Your doctor will consider several factors when prescribing the dosage for Lantus. These factors include:
- your age
- the condition you’re taking Lantus to treat
- the severity of your condition
Your prescribed dosage may also vary based on other medical conditions you have or other medications you take.
Recommended adjustments in dosage
Your doctor may increase or decrease your Lantus dosage based on certain factors. These could include:
- other medications you take
- any side effects you experience while taking Lantus
- how effective the drug is at managing your blood sugar levels
Your doctor can provide more information on Lantus and dosage adjustments.
Lantus comes as a liquid solution. You’ll take it by subcutaneous injection. Your doctor or another healthcare professional will instruct you how to give yourself Lantus doses at home.
A dose of Lantus may be injected under the skin in any of the following areas:
- your abdomen, at least 2 inches from your belly button
- the top, outer areas of your thigh (in the fatty area)
- the back of your upper arm (tricep area)
It is important to change the site of injection for each dose. Rotating them will help to avoid certain side effects at each injection site. For detailed instructions on injecting doses of Lantus, check out this site from the drug’s manufacturer.
Lantus may be injected at any time of day. Your doctor may recommend that you take Lantus around the same time daily. Doing so will help maintain a consistent amount of the drug in your body. This can help Lantus work effectively.
If you find it challenging to read the label on your prescription, tell your doctor or pharmacist. Certain pharmacies provide medication labels with large print or braille. They may also offer labels containing a scannable code that your smartphone can convert from text to speech. If your pharmacy doesn’t provide these choices, your doctor or pharmacist may be able to recommend a pharmacy that does.
If it’s difficult for you to open medication bottles, ask your pharmacist if they can dispense Lantus in an easy-open container. They also may recommend ways to help make it easier to open the bottles.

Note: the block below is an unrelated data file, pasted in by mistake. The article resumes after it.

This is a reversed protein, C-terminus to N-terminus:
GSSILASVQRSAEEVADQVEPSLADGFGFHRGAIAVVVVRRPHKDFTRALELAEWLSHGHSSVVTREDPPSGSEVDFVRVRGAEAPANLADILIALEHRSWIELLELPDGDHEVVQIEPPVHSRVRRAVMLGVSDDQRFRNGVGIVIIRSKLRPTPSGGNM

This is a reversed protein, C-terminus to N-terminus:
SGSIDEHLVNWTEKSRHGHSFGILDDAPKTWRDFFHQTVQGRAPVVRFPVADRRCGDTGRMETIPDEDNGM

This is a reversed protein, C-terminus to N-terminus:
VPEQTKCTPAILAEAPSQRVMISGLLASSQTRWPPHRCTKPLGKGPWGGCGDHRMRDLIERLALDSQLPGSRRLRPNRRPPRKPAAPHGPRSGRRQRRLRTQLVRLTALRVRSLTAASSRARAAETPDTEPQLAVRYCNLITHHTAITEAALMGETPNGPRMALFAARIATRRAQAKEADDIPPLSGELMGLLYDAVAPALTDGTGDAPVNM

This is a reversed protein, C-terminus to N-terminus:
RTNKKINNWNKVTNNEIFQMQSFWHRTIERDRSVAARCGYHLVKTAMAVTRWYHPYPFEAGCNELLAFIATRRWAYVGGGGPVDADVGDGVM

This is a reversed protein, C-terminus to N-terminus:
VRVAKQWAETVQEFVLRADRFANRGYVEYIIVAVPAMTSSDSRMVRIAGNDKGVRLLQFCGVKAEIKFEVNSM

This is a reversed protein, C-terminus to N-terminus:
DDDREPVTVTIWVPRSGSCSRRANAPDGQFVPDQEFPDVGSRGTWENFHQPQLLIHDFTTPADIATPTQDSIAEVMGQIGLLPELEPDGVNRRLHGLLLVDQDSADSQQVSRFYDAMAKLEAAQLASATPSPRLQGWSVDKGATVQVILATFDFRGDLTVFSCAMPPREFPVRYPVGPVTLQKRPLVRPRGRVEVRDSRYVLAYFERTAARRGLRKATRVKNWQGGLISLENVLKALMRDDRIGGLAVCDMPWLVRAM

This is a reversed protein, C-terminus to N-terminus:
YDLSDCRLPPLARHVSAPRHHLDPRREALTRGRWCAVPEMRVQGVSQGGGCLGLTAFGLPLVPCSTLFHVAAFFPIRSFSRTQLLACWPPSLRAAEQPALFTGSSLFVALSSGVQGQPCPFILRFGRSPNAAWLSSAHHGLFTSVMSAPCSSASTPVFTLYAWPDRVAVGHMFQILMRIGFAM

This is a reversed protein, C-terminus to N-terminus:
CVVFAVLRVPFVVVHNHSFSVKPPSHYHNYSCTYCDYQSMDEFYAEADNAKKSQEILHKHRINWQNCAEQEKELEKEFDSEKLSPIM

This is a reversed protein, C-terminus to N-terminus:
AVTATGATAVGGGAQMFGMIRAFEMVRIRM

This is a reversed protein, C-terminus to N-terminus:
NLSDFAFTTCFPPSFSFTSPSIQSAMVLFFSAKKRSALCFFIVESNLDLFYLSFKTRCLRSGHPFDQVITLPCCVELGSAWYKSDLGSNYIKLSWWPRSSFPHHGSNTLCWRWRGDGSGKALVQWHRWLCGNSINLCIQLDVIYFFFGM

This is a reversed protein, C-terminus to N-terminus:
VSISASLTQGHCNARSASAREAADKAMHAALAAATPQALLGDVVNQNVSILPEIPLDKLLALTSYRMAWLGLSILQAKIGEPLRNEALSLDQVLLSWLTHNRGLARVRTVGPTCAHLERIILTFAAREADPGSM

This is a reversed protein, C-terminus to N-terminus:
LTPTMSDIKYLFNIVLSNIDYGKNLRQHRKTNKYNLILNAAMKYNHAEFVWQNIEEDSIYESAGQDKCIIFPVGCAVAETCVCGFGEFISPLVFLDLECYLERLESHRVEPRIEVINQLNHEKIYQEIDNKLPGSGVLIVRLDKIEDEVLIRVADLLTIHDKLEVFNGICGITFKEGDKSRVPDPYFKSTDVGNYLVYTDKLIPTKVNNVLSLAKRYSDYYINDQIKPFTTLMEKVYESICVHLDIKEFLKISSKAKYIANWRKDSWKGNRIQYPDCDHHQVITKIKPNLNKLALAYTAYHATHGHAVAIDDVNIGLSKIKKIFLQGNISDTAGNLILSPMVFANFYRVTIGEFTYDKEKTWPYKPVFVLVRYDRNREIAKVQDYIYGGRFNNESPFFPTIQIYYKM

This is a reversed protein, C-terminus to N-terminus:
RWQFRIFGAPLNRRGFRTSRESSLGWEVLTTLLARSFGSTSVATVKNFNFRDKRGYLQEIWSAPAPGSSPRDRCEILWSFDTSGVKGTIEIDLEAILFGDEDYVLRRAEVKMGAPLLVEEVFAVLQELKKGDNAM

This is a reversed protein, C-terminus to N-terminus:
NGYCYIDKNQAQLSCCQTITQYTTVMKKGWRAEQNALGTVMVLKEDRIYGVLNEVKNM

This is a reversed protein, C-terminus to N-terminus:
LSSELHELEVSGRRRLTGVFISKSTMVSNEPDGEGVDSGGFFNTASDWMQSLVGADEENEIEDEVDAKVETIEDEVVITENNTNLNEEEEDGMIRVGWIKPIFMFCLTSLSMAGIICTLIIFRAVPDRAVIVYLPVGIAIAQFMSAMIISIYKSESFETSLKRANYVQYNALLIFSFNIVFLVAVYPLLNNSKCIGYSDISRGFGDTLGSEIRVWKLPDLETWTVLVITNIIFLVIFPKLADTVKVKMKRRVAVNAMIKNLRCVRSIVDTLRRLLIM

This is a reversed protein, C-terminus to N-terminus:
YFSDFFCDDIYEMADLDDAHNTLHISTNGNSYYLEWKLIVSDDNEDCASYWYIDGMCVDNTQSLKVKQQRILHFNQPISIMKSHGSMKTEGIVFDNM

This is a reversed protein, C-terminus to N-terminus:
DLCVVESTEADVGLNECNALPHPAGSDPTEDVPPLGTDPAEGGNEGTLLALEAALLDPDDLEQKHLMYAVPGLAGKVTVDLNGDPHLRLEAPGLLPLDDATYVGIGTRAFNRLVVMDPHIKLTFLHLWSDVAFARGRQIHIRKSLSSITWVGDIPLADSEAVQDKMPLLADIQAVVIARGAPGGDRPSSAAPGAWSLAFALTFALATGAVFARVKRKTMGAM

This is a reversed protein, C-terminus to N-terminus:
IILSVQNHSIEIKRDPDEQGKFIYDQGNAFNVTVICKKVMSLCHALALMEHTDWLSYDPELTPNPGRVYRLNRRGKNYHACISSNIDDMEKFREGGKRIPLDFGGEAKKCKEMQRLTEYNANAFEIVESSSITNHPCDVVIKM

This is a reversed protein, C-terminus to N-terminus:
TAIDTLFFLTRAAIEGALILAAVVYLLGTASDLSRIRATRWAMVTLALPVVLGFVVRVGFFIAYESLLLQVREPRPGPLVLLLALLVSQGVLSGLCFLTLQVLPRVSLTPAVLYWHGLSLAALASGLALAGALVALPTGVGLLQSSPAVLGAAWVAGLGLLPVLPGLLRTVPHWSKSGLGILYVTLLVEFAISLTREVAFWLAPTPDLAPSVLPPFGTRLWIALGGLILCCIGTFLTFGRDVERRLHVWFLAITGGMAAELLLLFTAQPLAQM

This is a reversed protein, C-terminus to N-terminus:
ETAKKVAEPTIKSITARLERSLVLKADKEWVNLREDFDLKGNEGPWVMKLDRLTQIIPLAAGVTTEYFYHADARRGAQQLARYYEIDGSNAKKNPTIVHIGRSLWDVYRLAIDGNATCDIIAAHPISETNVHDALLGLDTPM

If you miss a dose of Lantus, try to take it as soon as you remember. However, if it’s almost time for your next dose, skip the missed dose and take your next dose at the usual time. Never give yourself more than one dose of Lantus at a time.
View these medication reminder options to help avoid missing doses. You could also set an alarm or download a reminder app on your phone.
If you take more than the recommended dosage of Lantus, serious effects can occur. Do not use more Lantus than your doctor prescribes.
Symptoms of overdose
Symptoms that an overdose of Lantus could cause include:
- low blood sugar level, which may be mild or severe
- severely low blood sugar level, which may lead to seizures or coma
- low blood potassium level, which may be mild or severe
What to do in case of overdose
Call your doctor if you think you’ve taken too much of this drug. Also, you can call the American Association of Poison Control Centers at 800-222-1222 or use its online tool. However, if your symptoms are severe, call 911 or a local emergency number. Or go to the nearest emergency room right away.
Talk with your doctor or pharmacist for additional information about Lantus’s dosage. Keep in mind that the dosages presented in this article are typical dosages provided by the drug’s manufacturer. Your doctor will recommend the dosage of Lantus that’s right for you and your condition. Always follow the dosage that your doctor prescribes for you.
As with any medications you’re taking, do not change your Lantus dosage without a recommendation from your doctor.
In addition to discussing Lantus with your doctor, you may find the following articles helpful in learning more:
- Overview of Lantus. For comprehensive details on Lantus, see this article.
- Drug comparisons. To learn how Lantus compares with Levemir, read this article.
- Information on side effects. If you’d like to know about the possible side effects of Lantus, view this article.
- Details about diabetes. To learn more about diabetes, which Lantus is used to treat, see this article.
Disclaimer: Healthgrades has made every effort to make certain that all information is factually correct, comprehensive, and up to date. However, this article should not be used as a substitute for the knowledge and expertise of a licensed healthcare professional. You should always consult your doctor or another healthcare professional before taking any medication. The drug information contained herein is subject to change and is not intended to cover all possible uses, directions, precautions, warnings, drug interactions, allergic reactions, or adverse effects. The absence of warnings or other information for a given drug does not indicate that the drug or drug combination is safe, effective, or appropriate for all patients or all specific uses.